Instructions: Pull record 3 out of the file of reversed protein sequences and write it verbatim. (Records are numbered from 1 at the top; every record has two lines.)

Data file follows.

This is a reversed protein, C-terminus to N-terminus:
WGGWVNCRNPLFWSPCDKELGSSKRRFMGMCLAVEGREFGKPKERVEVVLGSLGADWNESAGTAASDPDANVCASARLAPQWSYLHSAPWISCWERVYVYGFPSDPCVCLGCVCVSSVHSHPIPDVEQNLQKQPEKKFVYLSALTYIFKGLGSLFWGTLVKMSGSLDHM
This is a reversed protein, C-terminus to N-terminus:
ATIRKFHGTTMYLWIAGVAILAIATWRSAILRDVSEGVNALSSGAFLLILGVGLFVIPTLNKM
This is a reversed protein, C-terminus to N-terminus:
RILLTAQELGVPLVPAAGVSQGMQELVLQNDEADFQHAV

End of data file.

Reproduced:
This is a reversed protein, C-terminus to N-terminus:
RILLTAQELGVPLVPAAGVSQGMQELVLQNDEADFQHAV